HOPE LIST

This year my optimism and hope have been challenged and I have seen others’ challenged as well, even for those of us self-assured and positivity-driven. Anne’s listing of hopeful events stirred thoughts about my own observations of hopefulness. If only to intentionally recognize them. To be hopeful and as a result also grateful. Here are some that have me especially hopeful: 

  • People are living with cancer. My Dad is one of them. Years of battling Non-hodgkins Lymphoma including nearly a year of C-Diff, he remains humble, kind, caring and as ever, more concerned about others. He has no anger about the likely chemical-based culprit that caused his illness during his many ranching years. He knows that what is unknown is his reality. Yet he hopes. He loves his work of running a commercial-sized excavator. He keeps his average up in bowling and is faithful participant in two local lodges. He loves his partner of many years and he loves the dog he shares with her. His hope is keeping him positively going one day at a time. 
  • Cancer doctors are patiently and compassionately working with puzzles of options. They are hopeful in how they address the commonly occurring patterns to uniquely presented symptoms and responses. Dr. Bociek at UNMC and Dr. Bjorling at Regional West Health have hope and give Dad hope. They aren’t without realities but as seasoned oncologists are here to keep things in balance while also moving them forward. They are irritatingly patient. They like my Dad too. 
  • Social Impact endeavors and innovation in civic governance are emerging all around the communities in which I live and work. This gives me hope that awareness, call to action and optimistic change is happening. The Social Enterprise Alliance and the organizations it collaboratively elevates as new models of intersecting social with business, gives me hope. Leaders across these hybrid business models redefined business-as-usual during my time on the local board. They are humbly crafting solutions that empower those lost to a traditional system of systems – the blind, the incarcerated, the homeless and the differently-abled. And have been doing so for decades.
  • Empowering people at risk or those teetering in the gap between success and loss, define some of the most innovative solutions in our community. Sue and Roz at What’s Next Washington are building a system to support the formerly incarcerated. One that educates and advances a talent pool completely overlooked by a system constrained by archaic human resource practices. They are giving hope to those at complete dead ends to reinvent themselves – by rewiring the constructs so we can enable talent that has grit, humility, determination and gratitude. How does a young spirit retain the innocent hope they are born with if they don’t have a warm home? Washington Kids in Transition gives homeless kids hope and that gives me piles of hope. This organization is helping to keep hope alive.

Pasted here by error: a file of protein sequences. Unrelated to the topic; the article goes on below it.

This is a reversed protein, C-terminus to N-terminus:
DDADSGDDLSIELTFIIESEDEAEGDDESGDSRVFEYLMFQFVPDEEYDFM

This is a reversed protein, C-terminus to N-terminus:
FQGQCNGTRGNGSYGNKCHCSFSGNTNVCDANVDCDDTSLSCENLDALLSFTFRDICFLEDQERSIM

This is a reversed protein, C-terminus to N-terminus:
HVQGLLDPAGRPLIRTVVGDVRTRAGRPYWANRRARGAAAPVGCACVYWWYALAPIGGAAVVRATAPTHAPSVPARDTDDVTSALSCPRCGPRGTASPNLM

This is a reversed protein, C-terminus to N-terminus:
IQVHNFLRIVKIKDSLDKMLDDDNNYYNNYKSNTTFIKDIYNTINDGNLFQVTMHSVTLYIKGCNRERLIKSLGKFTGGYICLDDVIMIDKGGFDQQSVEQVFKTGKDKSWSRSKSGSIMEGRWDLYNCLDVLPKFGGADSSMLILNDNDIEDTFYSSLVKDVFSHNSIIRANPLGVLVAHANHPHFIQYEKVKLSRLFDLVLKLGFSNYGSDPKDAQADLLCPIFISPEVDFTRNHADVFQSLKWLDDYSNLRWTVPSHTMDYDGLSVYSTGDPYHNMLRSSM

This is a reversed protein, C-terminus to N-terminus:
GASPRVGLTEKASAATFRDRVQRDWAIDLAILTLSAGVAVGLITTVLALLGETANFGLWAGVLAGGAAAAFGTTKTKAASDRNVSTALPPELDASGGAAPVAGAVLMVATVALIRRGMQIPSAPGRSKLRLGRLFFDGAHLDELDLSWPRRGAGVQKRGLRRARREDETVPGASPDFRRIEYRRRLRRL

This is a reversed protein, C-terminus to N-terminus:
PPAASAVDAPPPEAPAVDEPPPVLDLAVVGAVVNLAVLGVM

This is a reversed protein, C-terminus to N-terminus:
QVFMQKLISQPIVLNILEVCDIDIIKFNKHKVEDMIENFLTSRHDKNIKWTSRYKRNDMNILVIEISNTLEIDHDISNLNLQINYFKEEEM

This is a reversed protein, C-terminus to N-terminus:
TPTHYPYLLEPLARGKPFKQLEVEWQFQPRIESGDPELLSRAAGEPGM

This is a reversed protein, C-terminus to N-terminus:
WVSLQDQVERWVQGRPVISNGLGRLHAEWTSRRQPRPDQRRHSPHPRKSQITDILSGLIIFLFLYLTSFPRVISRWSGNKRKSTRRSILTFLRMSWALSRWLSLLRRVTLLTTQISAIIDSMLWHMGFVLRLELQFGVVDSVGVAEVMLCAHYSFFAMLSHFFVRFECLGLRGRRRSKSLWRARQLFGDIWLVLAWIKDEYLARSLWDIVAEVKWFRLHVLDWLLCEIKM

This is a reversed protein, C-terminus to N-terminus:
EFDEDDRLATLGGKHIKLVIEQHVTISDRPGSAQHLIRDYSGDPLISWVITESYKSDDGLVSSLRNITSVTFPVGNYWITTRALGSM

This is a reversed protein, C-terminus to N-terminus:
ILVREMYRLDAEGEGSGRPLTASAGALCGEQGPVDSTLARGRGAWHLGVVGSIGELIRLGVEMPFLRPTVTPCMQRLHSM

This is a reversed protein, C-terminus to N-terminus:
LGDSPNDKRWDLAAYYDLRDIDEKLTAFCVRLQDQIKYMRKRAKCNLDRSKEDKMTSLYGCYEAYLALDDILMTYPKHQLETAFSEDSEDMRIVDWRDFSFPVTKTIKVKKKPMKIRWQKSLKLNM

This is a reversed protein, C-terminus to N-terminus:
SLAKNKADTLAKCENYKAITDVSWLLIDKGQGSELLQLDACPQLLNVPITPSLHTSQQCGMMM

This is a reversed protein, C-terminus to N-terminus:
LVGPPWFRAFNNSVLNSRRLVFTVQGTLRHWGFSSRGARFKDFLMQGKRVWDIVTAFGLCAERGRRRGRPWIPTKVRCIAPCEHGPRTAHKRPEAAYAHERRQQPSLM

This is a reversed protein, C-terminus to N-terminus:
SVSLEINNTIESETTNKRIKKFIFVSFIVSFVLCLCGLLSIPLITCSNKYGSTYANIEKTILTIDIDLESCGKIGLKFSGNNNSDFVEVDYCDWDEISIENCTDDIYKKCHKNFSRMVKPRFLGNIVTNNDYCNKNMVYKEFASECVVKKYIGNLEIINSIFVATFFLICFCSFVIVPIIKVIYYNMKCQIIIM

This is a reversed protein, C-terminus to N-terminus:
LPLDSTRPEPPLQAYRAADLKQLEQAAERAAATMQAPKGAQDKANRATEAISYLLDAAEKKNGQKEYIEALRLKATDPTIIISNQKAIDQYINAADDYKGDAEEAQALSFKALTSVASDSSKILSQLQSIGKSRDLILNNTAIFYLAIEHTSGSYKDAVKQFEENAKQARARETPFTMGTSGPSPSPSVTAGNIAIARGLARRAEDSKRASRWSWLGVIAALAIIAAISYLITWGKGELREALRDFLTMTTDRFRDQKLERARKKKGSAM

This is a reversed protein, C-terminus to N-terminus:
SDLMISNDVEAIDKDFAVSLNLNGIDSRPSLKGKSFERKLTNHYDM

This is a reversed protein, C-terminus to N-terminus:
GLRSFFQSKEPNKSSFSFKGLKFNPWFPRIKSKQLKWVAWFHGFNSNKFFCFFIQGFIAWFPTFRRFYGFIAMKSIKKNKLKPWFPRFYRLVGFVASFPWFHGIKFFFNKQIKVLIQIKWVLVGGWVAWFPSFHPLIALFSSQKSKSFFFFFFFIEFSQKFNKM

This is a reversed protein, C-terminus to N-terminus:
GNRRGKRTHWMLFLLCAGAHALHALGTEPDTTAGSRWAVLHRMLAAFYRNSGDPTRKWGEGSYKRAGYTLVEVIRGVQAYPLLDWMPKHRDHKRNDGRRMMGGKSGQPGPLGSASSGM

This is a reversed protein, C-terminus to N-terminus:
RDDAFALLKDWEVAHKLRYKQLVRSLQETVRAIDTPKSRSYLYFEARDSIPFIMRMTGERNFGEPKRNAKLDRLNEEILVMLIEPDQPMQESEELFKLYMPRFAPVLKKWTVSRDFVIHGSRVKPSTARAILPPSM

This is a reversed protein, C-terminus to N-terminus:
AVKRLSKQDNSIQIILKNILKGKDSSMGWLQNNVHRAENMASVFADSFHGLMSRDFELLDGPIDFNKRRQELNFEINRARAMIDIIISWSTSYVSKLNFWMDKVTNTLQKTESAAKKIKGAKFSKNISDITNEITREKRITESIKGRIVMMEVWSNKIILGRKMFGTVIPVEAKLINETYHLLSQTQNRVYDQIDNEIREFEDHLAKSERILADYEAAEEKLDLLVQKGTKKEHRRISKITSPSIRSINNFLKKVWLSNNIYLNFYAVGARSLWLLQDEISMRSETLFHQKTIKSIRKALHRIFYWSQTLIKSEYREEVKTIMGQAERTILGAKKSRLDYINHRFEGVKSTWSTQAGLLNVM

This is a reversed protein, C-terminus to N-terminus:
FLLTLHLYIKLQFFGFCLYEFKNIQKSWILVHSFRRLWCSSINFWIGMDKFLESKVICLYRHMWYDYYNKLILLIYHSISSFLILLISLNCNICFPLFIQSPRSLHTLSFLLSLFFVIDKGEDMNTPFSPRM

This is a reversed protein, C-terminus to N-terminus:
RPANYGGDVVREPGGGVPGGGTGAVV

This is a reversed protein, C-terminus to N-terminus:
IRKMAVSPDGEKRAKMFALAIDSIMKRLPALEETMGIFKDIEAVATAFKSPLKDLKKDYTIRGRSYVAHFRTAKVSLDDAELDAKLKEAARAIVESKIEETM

• Teaching Business Strategy at Presidio infused me with hope. It was the change-making students that challenge everything about everything that gave me hope. Their hunger to hear. Their hunger to learn. Their willingness to develop a growth mindset amidst a sometimes naive but immensely hopeful future view of the world that is vastly different than the one they are living in. The trust they have that they can change the word, the belief they have in themselves all give me hope. I remain hopeful that the three core foundational roots of Pinchot’s legacy will eventually infuse the long-term strategy of the school. Roots of:  deep diversity of thought including strategy for conscious impact, bold approaches to learning models, and intensive investment in leadership development.
  • Business leaders in non-profit and for-profit organizations who refuse to accept the status quo associated with past models and practices give me hope. As partners to them we can shift the lens on what success means to new sources of value and new measures of value. I have hope that business for good is slowly surpassing business as usual. Our partners in our consulting and their measures of impact give me hope. The potential impact we are on the hook to help our client partners realize, gives me hope.
  • Organizations that are integrating this new movement collectively and catalyzing faster connections and more meaningful change give me hope. Conscious Capitalism where my business partner Kori has invested time and leadership and Nation Swell a new space for me to engage in, are both examples of public/private intersections of innovative change.
  • The animals in my life ground me in the moment. In their appreciation and joy for life. They give me hope that at the end of the day we can chose to just appreciate those we are with. 
  • International organizations like OI Pejeta Conservancy, that create awareness, advocacy and conservation for the earth’s animals, many endangered, give me hope.  Sudan, the last northern white rhino has left a legacy of daughters and the possibility of raising more in the future. National Geographic is part of this final point of hopefulness I see today. Creating awareness about how people and animals live, thrive, suffer and evolve in all parts of the world.